This Summer belongs to soccer fans all over the world. Two of the biggest continental, national team soccer tournaments are being played almost simultaneously and fans are going crazy for both Euro 2016 and Copa America Centenario.
A soccer game is 90 minutes long, but the spectrum of emotions that you’ll experience during that time is second to none. From outmost sadness to extreme joy, the emotions around soccer are always present, and new media outlets such as KICK (formerly KICK TV) and Copa90 are pioneering the virialization of the soccer fan archetypes through the coverage of the two most important tournaments on-and-off the fields.
Back at the start of 2015, KICKTV was bought by Big Balls Media, the parent company of Copa90 to create YouTube’s largest football network. Tom Thirlwall, CEO of Copa90, sums up why they decided to purchase KICKTV. In short, because of the North American soccer fan.
“This acquisition rapidly escalates our plan and gives us an entrance to the North American market with a brilliant team and operation ready to go in New York. We cannot wait to tell more of the amazing football stories that are emerging as a new fan culture develops in the world’s biggest sports market.”
“The deal places Copa90, KICKTV and The Copa Network at the heart of the US game ahead of 2016, when the football world’s attention centers on the US for the centenary of the Copa America tournament.” It’s safe to say that both KICK and Copa90 have excelled in covering both tournaments so far this summer.
While broadcasters fight for the rights to present the match action, KICK is showing the United States how soccer is lived around the world through the eyes of American fans. Face it, global is cool and it’s aiding KICK in their quest to become the “new” voice of soccer in America. Soccer has been more than a sport since, well, forever, which is why we’re seeing these more expansive soccer content offerings thrive.
Here’s a look at just how KICK and Copa90 are taking over the soccer world by putting fans first when creating engaging content.
Documentary-Style Storytelling Appeals to Fans
The KICK and ESPN FC partnership is giving the fans a cultural documentary series called 10,000 Miles to Paris, where Prez, the North American winner of Copa90’s “In Search Of” contest, and his crew will travel through 10 different countries uncovering the local cultural differences of soccer fandom before arriving to Paris for the Euro 2016 final.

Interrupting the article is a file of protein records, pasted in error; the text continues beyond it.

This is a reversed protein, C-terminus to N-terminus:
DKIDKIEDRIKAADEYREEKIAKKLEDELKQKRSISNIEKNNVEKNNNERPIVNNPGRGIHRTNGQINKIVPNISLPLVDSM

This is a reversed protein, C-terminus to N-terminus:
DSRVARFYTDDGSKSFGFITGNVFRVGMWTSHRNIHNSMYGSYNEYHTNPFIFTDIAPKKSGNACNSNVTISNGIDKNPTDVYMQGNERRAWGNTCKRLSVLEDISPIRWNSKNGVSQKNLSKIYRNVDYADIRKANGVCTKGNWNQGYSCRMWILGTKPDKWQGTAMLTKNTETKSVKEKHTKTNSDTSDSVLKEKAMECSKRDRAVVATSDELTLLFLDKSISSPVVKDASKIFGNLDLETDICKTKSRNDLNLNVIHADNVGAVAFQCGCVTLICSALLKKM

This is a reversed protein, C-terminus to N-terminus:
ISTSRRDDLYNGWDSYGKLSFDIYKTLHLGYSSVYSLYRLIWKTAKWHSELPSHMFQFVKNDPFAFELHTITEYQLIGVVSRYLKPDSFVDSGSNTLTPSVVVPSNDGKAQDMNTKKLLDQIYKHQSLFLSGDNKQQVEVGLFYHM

Such partnerships are a clever way to cover major tournaments, because it focuses on genuine fan stories and show what it’s like to be a fan somewhere else instead of trying to compete in the realm of commercial and broadcasting platforms. Being on the ESPNFC platform, when ESPN is the television rights holder of Euro 2016, allows both KICK and ESPN new routes of storytelling (It’s the second time in a few months that KICK has partnered with a US rights holder to create content specifically for them. Toward the end of the 2015-16 EPL Season, KICK worked directly with NBC Sports to create videos for the Merseyside Derby between Liverpool and Everton that examine the derby through eyes of the fans).
Ahead of Euro 2016, Copa90 and Turkish Airlines sent host Eli Mengem on a trip across 10 different countries in 10 days to showcase just what Euro 2016 means to the fans of some of the countries participating in it. With the Euros expanding from 16 teams to 24 for this edition, there was no shortage of stories to be told from fans of both traditional powerhouses and up-and-coming nations.
As Eli states in his Twitter bio “football is an anthropologist’s dream” and the “Meet Europe’s Best” series encapsulates that. Spending just 24 hours in a country might not seem like a lot of time to learn about the people or what football means to a country, but this series showcases just how strong of a bond national teams have with their people.
Brand Partnerships Function as a Win-Win
Speaking of brand partnerships, companies across the US and the globe are recognizing the volume of brand partnerships and the void there is between media and fans. Partnering with outlets that base their content on fans, allow for brands to connect emotionally with their consumers. Most importantly, by sticking to fan-centric storytelling projects, they are genuinely becoming fans of the sport, thus interacting better and less intrusively with their target audiences.